Baylor Research Featured at Nation of Makers Conference

Chattanooga was among 14 cities to host the second annual Nation of Makers Conference, and Baylor science instructors Dr. Elizabeth Forrester, Dr. Mary Loveless, and Dr. Dawn Richards were among the presenters.

In their presentation titled "Bio-making in a Tennessee High School: Training the Next Generation in Synthetic Biology," the three educators discussed the Baylor Research Program, which focuses on training students to think like scientists and engineers by participating in real-world research. In one area of the Baylor Research Program, students cross both molecular biology and engineering to design and create new biological structures that solve problems such as antibiotic resistance.

The conference took place June 14-16 at the Chattanooga Convention Center and was sponsored in part by Google and Chevron.  Find out more at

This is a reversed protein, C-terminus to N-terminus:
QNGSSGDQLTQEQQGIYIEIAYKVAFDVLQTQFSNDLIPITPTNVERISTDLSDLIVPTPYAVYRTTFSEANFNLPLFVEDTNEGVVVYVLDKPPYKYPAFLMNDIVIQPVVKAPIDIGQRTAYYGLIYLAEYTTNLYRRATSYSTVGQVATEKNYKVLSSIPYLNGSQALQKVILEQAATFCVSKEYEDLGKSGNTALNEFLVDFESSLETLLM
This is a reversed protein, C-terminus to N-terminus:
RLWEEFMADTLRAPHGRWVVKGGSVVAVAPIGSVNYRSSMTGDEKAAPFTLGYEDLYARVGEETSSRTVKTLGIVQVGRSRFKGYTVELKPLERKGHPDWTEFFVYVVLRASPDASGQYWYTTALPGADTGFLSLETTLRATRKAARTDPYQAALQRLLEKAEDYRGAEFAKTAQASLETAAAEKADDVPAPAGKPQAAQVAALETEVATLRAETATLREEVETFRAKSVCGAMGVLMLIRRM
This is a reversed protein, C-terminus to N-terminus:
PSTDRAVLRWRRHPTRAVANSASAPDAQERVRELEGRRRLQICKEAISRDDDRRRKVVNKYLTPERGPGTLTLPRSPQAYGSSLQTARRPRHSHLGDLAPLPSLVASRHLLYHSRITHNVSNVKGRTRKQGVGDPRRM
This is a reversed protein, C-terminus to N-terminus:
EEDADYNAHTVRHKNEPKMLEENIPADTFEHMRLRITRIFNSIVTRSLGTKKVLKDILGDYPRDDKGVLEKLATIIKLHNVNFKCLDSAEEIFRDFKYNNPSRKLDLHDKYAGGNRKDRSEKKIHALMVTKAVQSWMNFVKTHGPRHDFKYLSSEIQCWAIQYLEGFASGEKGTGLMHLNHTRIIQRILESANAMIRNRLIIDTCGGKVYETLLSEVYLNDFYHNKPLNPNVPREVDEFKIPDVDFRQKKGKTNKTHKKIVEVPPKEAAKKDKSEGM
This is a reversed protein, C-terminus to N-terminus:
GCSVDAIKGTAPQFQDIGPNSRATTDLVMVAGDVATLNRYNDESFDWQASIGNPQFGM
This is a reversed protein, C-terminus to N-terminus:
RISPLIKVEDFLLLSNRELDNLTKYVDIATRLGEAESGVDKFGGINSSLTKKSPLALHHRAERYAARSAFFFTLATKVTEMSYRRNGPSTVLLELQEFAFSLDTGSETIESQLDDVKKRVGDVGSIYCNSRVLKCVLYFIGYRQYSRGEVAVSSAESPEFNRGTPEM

The Washington, D.C.-based Nation of Makers said in a news release that its mission is "working to impact makers and the organizations that work with them by encouraging connections, sharing resources, facilitating funding opportunities and advocating for the maker movement."

Guests went behind the scenes at the Business Development Center's INCubator space, the Creative Discovery Museum, and the fourth floor at The Public Library, where programming for information, design, technology, and the applied arts "was carefully curated to facilitate optimal learning environments," the release stated.

"It was clear in our selection of Chattanooga that a lot of work is being done locally to foster an inclusive culture of creativity and innovation, as well as to encourage ideas and collaborations that enrich the greater community and the local maker and business ecosystem," Nation of Makers Executive Director Dorothy Jones-Davis said in the release. "We're thrilled to bring NOMCON 2019 to this wonderful city of creators."

Chattanooga Mayor Andy Berke '86 added, "As a city of creators, we want to do everything we can to support makers and innovators in Chattanooga. Part of that support means having an active role in connecting and sharing ideas with national leaders who are involved in the maker movement."